August 3, 2010
Source: Rapid City Journal
The longstanding domestic violence shelter in Mission, South Dakota will keep its funding, at least for now.
The Rosebud Sioux Tribal Council tabled a resolution Monday that would have prevented the White Buffalo Calf Woman Society women’s shelter from receiving funding through the tribe.
Tillie Black Bear, executive director of the shelter, said the tribal council and shelter’s board of directors came to the agreement Monday night after meeting to discuss allegations made during a July council meeting.
On July 16, three former residents of the shelter made allegations of client abuse, building deficiencies and funding issues to the council. The council responded by revoking the shelter’s ability to acquire pass-through federal grants because it is affiliated with the tribe.
Black Bear, who called the allegations unfounded and unfair, said the shelter continued to operate, relying on funding from the state and federal government. The salaries of nine staff members were suspended, but they continued to work at the shelter, Black Bear said.
At Monday’s meeting, the tribal council and the board of directors agreed to a 60-day tabling of the resolution. In return, the White Buffalo Calf Woman Society board of directors must meet certain requirements by that Oct. 4 meeting.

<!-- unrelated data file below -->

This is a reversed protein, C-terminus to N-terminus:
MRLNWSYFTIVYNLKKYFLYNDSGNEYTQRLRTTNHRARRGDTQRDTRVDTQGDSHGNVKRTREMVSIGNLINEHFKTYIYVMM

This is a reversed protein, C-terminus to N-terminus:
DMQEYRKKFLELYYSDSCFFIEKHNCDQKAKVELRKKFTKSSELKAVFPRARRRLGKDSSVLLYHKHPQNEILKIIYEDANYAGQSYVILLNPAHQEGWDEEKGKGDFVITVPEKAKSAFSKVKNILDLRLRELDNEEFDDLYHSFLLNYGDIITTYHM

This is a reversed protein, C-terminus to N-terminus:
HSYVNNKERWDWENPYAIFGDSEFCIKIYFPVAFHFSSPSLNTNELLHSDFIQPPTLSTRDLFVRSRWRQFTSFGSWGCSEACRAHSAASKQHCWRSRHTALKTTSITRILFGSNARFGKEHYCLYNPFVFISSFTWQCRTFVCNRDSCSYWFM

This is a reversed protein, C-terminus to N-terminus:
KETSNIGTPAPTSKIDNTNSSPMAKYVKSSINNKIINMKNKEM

First, the shelter must establish a grievance system. Black Bear said a verbal system is already in place, but the council wants a written system.
Second, the council asked for monthly financial reports from the shelter until next year, when reports will be required annually, Black Bear said.
The council asked that the facility undergo inspections by building experts, such as plumbers and electricians.
The tribal council also asked the shelter to explore becoming a charter under the tribe. Such a move would make the shelter a tribal entity. Black Bear said the board is investigating such a move but is hesitant to do so.
Black Bear said the board fears that making the shelter a part of a political entity could jeopardize its funding.
“The greatest fear we’ve always had in the 33 years we’ve been in operation … is the retaliation of men who are being held accountable for their actions,” she said. “We want that autonomy to do the work that we need to do.”
Staffers at the shelter were reinstated Monday and given back pay, Black Bear said.
Black Bear said the shelter’s board of directors showed themselves to be capable leaders during the conflict. Their abilities give her hope for the future of the society, which has been operating since 1977. The shelter building has been open since 1980. The center serves more than 300 women and more than 600 children annually.
“I sat on my hands and listened and observed,” Black Bear said of the Monday meeting. “The board of directors from the Buffalo Calf really stepped to the plate.”
Note: You can get information about this situation by following White Buffalo Calf Woman on Facebook.
White Buffalo Calf Woman website
More about Tillie Black Bear